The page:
>frequencies, but they get piles of GST from all the new equipment people
    >are being forced to buy. You could almost see the $ signs spinning in the
    >idiot politician's eyes when he made the announcement. :-\




    What planet do you come from as you just don't have a clue at all.


    If I was you I would shut up before you make your self a Total fool..
     
    Frank Williams, Nov 12, 2011
    #5
  6. Your Name

    victor Guest

    Re: OT: Cheap clamshell phone (ie flipphone) that works on the XTnetwork.

    On 12/11/2011 6:25 p.m., Your Name wrote:

    >
    > The problem is that, depsite what the Government tries to tell you,
    > digital TV is not better than analogue TV ... in fact in some ways digital
    > TV is actually worse. The promised "extra channels" are largely worthless
    > and some have even already been shutdown.
    >
    > Of course, the REAL reason for the changeover has little to do with
    > quality, extending services, etc. One of the biggest reasons is simply to
    > fill up Government bank balances. Not only can they sell off the old
    > frequencies, but they get piles of GST from all the new equipment people
    > are being forced to buy. You could almost see the $ signs spinning in the
    > idiot politician's eyes when he made the announcement. :-\


    Now you are being silly.
    Digital TV is higher definition and less prone to transmission path
    defects that cause ghosting and noise.
    Most people buy new flat screen tvs because they have a bigger display
    and take up less room and take less purchasing power than the old ones
    did. They get to plug in all sorts of new sources into the hdmi inputs
    besides the FTA DVB-T broadcasts that the internal tuners receive.
    The tv providers have no interest in transmitting analogue tv, and they
    pay Kordia for the transmission.
    I'm quite surprised that the asset sales proposed by the National Party
    don't include Kordia.
    What could be the reason for that ?
    Stephen Joyces mates perhaps ?
     
    victor, Nov 13, 2011
    #6
  7. Your Name

    Your Name Guest

    In article <j9mr3s$ao4$>, Richard <> wrote:

    > On 11/12/2011 6:25 PM, Your Name wrote:
    > >>
    > >> Overpriced? Its FREE. hence the name.

    > >
    > > The broadcasting is free (unlike watching Sky channels), but the equipment
    > > to actually watch the broadcasts is not free. :-(
    > >
    > > At BEST you need an extra box to plug into your old TV at around $99, but
    > > you may also need a new antenna or satelitte dish as well.

    >
    > Where did your TV come from? was it free? Arguing that freeview isnt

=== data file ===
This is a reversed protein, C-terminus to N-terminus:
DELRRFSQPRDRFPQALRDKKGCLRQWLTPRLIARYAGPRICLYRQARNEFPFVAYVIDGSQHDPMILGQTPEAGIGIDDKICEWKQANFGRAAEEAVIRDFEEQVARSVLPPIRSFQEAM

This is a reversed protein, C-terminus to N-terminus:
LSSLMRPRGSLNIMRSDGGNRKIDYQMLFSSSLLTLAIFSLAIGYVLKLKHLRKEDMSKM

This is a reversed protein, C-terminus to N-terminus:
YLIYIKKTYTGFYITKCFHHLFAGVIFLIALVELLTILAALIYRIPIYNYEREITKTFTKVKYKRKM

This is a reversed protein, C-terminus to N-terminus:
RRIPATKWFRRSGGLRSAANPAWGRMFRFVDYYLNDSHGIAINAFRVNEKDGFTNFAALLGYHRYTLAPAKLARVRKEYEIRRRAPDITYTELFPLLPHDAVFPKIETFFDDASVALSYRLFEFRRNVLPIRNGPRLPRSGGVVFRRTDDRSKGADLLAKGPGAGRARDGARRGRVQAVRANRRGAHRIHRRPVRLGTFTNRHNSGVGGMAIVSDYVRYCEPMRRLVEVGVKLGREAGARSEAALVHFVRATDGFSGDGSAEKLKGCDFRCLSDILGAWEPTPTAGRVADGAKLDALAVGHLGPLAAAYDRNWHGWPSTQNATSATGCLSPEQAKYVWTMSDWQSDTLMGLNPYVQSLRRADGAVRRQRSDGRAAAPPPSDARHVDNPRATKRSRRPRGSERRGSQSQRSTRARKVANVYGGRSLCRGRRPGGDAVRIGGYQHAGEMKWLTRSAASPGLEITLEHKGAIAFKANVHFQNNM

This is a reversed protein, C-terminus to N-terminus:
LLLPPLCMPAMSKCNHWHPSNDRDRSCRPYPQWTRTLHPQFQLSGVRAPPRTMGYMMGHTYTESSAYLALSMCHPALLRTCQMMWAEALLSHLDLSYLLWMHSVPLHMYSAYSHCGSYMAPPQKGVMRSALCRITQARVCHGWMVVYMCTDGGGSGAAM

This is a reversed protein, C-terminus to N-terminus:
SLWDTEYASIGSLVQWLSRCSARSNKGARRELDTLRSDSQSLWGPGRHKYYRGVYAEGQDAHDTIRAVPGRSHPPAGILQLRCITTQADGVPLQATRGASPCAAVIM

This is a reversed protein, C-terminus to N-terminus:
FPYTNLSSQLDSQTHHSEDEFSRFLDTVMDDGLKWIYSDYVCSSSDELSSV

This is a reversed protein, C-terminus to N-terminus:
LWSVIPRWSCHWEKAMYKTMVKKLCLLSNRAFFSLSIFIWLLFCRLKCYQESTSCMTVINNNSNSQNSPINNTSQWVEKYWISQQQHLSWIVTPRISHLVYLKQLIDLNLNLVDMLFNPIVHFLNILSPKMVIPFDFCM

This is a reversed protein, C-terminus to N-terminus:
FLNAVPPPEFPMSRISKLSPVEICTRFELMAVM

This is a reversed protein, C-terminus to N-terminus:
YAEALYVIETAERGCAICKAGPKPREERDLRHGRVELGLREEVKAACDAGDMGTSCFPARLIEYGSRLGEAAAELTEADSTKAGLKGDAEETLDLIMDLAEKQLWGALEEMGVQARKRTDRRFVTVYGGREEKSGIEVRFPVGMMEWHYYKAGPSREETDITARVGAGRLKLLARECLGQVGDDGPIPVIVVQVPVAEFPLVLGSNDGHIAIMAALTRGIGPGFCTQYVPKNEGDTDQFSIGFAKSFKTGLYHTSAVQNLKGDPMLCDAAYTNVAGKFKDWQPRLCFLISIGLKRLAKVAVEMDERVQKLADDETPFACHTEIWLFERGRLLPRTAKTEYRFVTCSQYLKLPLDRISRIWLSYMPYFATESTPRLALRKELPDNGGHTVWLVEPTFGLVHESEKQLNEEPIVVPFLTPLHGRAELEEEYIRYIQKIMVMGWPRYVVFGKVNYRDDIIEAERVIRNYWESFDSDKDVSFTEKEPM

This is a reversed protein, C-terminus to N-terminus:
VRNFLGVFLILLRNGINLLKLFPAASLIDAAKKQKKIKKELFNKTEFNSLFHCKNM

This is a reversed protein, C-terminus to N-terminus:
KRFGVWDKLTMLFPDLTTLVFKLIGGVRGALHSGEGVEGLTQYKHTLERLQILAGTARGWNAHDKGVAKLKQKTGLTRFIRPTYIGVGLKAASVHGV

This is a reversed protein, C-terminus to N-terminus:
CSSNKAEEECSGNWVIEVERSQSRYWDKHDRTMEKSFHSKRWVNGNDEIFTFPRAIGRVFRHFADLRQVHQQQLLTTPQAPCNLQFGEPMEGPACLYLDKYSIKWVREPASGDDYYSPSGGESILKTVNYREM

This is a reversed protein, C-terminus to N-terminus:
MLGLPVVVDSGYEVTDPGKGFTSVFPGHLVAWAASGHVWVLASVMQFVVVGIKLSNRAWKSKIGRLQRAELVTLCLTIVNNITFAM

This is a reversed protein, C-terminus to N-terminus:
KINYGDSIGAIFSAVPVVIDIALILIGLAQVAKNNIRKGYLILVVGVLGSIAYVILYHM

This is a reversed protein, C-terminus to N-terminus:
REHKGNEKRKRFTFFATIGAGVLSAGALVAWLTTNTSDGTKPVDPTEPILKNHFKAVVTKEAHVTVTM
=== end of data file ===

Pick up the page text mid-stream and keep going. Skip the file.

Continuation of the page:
> free is absurd, even dirty old AM radio, which is free has an entry cost
    > to get the receiver.
    >
    > > Then, if you want to record one channel while watching another using an
    > > old recorder, you'll need a second extra box. The other, more expensive
    > > option is to get a new TV and / or a new recorder box.

    >
    > Yes, each device you want to tune on needs a digital tuner. Just as they
    > already have an inbuilt analog tuner. Not the devices fault that the
    > service it records from is being shut down, just means that its at the
    > end of its useful life.


    Which means it isn't actually "free" - in some form you do have to pay to
    get it.


    > > The problem is that, depsite what the Government tries to tell you,
    > > digital TV is not better than analogue TV ... in fact in some ways digital
    > > TV is actually worse. The promised "extra channels" are largely worthless
    > > and some have even already been shutdown.

    >
    > How is it worse? No chroma crossover distortion, no missing sides and
    > added black bars like analog has, I will give you that the nicam audio
    > was better, but now that 3 and sometimes 1 and 2 have a dolby stream
    > thats not a massive issue. Shame about the music channel sounding so bad
    > tho, but thats the only downside IMO. Ohyeah, there is no C4 on analog
    > now, so thats something you dont even get with analog.
    >
    > Better signal, easier to receive than analog, more efficiant both in
    > transmission power and amount of content per MHz. Whats not to like
    > about retiring a format that dates back to the invention of television
    > transmitted on a noise prone AM carrier for something better?


    Except of course when it rains and you lose the satelitte, the horribly